The art of sabotage is a powerful talent that requires many years of practice to really get good at. The unfortunate reality is that most great saboteurs use their powers primarily against themselves. The habit of tripping ourselves up is formed through a lifetime, but it doesn’t take a lifetime to get over. Developing the replacement habit of practicing mindfulness is a great way to retake control of not just your life but your own mind.
This might seem like one of the most difficult accomplishments, but it can actually be achieved without too much effort. Accepting your failures is important, but accepting your successes is something that many people who fight with anxiety and depression tend to have difficulty with. You have to give yourself some time to unreservedly feel the emotional kick of a failure and to express it. But then you have to put it behind you. Talk about the actions that led to a failure and actionable methods of changing them. You have to not let your failures become your identity. You didn’t fail because you are you. So, find out the truth of why you failed. With success, on the other hand, you need to recognize and make a habit of what got you there. Patting yourself on the back is important, so don’t forget to do it.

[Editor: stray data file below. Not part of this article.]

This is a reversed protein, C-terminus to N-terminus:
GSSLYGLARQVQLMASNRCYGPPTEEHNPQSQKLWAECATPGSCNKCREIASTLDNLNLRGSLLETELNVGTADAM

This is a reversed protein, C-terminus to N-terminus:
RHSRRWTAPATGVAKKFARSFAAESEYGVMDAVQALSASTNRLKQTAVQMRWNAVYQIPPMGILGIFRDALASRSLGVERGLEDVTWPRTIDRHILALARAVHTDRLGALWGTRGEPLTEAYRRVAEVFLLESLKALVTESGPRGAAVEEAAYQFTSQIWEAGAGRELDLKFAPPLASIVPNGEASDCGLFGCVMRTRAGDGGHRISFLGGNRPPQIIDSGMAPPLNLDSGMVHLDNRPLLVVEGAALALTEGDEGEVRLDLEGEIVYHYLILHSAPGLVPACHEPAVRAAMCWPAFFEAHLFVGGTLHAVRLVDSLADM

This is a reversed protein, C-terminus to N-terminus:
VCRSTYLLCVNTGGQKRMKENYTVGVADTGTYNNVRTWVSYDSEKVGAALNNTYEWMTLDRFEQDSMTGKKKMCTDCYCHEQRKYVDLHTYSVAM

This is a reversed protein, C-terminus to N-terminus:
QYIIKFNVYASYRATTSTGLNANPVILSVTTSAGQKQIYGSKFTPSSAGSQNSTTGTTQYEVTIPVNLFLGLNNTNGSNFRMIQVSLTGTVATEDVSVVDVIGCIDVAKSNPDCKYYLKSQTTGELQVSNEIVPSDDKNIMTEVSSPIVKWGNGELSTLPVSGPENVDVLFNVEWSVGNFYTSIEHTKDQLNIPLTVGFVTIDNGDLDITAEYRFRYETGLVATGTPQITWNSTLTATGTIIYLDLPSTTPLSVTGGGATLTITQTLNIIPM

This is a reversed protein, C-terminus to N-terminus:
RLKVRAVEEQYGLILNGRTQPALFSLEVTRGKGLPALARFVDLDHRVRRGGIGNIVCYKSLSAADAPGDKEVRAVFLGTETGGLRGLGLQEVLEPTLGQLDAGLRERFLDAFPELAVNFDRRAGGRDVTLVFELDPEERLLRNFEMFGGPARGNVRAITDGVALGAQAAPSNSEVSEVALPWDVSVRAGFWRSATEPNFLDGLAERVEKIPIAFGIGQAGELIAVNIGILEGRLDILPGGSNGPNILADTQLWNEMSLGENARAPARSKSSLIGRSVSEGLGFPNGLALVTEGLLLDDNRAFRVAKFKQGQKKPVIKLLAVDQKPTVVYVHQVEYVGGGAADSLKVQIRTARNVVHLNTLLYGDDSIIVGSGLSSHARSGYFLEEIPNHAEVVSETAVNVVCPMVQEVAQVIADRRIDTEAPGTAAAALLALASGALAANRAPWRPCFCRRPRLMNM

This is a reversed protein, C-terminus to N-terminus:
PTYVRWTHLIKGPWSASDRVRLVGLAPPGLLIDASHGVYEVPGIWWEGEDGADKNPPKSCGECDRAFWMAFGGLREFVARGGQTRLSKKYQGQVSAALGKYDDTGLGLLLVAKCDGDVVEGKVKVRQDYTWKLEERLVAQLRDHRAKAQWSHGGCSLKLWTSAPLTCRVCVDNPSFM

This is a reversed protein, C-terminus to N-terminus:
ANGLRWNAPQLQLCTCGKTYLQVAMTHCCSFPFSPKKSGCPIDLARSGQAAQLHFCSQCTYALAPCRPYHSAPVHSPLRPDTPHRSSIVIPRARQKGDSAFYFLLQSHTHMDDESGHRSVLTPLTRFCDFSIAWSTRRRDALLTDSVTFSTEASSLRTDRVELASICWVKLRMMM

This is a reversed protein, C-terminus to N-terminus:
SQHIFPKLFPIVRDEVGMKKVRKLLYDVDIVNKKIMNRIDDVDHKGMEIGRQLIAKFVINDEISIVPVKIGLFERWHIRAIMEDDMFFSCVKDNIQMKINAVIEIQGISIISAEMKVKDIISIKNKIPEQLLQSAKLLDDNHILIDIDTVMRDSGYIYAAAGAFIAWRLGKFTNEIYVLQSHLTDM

Many of us tend to spend a little too much time stuck in our own head. Gaining perspective is crucial to understanding the reality of a situation, not just what your fertile imagination makes of it. For instance, if you’re having trouble with personal relationships and see how to explore the idea of how your actions impact another without your own bias. Learning to be kind to others can teach us a lot about being kinder to ourselves, too. At the same time, sometimes you might be crowded by troubles you just can’t seem to get away from. Practices like meditation or a journal allow you to review a problem without being in the thick of it emotionally. They give you a layer of distance that can help you accept the reality of a situation or find a solution that you might have otherwise missed.